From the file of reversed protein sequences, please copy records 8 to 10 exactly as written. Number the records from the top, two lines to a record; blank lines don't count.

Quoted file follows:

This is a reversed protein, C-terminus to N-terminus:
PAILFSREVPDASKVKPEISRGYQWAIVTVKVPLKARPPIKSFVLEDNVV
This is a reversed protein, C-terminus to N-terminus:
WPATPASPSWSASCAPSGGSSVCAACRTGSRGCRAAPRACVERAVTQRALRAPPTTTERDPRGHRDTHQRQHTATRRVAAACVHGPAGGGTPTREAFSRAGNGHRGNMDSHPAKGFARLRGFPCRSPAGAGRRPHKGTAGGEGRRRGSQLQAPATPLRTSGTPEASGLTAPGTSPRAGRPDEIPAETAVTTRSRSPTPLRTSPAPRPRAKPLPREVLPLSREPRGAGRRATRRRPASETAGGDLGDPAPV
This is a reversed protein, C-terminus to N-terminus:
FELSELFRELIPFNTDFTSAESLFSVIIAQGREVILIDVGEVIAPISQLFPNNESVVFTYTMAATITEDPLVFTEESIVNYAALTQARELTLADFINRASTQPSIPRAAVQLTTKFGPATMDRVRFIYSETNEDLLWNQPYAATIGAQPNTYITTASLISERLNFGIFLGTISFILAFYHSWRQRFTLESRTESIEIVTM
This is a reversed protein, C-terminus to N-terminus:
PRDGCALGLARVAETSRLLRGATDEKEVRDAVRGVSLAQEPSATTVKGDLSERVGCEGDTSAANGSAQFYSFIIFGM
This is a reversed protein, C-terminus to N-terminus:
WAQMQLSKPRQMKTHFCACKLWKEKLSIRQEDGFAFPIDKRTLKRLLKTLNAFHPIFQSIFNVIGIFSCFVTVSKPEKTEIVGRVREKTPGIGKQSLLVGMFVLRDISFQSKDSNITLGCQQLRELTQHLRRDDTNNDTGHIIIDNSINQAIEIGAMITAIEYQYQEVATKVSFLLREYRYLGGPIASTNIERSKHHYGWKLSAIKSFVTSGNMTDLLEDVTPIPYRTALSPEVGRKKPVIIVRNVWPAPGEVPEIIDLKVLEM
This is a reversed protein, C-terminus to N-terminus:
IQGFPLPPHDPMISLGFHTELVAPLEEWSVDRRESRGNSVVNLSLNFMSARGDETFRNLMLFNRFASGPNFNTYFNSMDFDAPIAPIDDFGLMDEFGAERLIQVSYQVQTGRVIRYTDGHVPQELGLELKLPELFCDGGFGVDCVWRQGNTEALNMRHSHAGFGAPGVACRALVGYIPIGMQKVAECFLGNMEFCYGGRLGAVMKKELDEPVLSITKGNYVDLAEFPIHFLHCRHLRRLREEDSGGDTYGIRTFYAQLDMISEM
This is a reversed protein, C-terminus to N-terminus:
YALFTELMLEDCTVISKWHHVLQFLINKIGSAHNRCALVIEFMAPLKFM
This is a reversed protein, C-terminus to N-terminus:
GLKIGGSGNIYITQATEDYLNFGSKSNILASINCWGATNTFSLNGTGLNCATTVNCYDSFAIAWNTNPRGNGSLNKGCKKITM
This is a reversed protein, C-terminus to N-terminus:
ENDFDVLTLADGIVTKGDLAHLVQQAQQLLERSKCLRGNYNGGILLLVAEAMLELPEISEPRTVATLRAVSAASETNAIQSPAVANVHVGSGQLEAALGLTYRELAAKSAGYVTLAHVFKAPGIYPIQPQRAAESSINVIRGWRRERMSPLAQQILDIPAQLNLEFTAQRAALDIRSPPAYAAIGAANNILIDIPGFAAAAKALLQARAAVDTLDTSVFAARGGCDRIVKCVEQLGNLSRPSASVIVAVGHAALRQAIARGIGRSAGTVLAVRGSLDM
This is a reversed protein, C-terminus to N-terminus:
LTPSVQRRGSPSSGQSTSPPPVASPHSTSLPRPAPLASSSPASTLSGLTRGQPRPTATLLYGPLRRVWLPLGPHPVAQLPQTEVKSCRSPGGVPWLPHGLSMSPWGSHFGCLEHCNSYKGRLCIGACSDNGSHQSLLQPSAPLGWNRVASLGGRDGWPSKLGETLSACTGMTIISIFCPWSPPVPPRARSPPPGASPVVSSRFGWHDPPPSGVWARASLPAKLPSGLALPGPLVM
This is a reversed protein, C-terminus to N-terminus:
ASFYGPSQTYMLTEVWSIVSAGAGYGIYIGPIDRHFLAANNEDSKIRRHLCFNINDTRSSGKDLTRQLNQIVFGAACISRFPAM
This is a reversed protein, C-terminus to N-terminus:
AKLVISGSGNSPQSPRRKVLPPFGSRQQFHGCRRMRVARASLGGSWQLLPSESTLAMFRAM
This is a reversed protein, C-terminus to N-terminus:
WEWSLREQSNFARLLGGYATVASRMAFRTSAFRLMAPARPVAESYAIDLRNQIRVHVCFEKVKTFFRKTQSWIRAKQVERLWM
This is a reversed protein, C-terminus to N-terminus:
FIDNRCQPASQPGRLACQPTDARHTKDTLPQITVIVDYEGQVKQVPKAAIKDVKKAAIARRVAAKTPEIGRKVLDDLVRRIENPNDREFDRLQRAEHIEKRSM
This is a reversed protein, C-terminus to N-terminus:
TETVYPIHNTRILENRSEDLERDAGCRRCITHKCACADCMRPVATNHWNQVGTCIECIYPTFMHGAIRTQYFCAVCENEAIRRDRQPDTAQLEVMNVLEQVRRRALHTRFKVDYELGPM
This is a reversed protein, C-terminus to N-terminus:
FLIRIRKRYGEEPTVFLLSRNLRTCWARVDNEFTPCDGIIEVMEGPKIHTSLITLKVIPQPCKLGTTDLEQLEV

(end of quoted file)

This is a reversed protein, C-terminus to N-terminus:
GLKIGGSGNIYITQATEDYLNFGSKSNILASINCWGATNTFSLNGTGLNCATTVNCYDSFAIAWNTNPRGNGSLNKGCKKITM
This is a reversed protein, C-terminus to N-terminus:
ENDFDVLTLADGIVTKGDLAHLVQQAQQLLERSKCLRGNYNGGILLLVAEAMLELPEISEPRTVATLRAVSAASETNAIQSPAVANVHVGSGQLEAALGLTYRELAAKSAGYVTLAHVFKAPGIYPIQPQRAAESSINVIRGWRRERMSPLAQQILDIPAQLNLEFTAQRAALDIRSPPAYAAIGAANNILIDIPGFAAAAKALLQARAAVDTLDTSVFAARGGCDRIVKCVEQLGNLSRPSASVIVAVGHAALRQAIARGIGRSAGTVLAVRGSLDM
This is a reversed protein, C-terminus to N-terminus:
LTPSVQRRGSPSSGQSTSPPPVASPHSTSLPRPAPLASSSPASTLSGLTRGQPRPTATLLYGPLRRVWLPLGPHPVAQLPQTEVKSCRSPGGVPWLPHGLSMSPWGSHFGCLEHCNSYKGRLCIGACSDNGSHQSLLQPSAPLGWNRVASLGGRDGWPSKLGETLSACTGMTIISIFCPWSPPVPPRARSPPPGASPVVSSRFGWHDPPPSGVWARASLPAKLPSGLALPGPLVM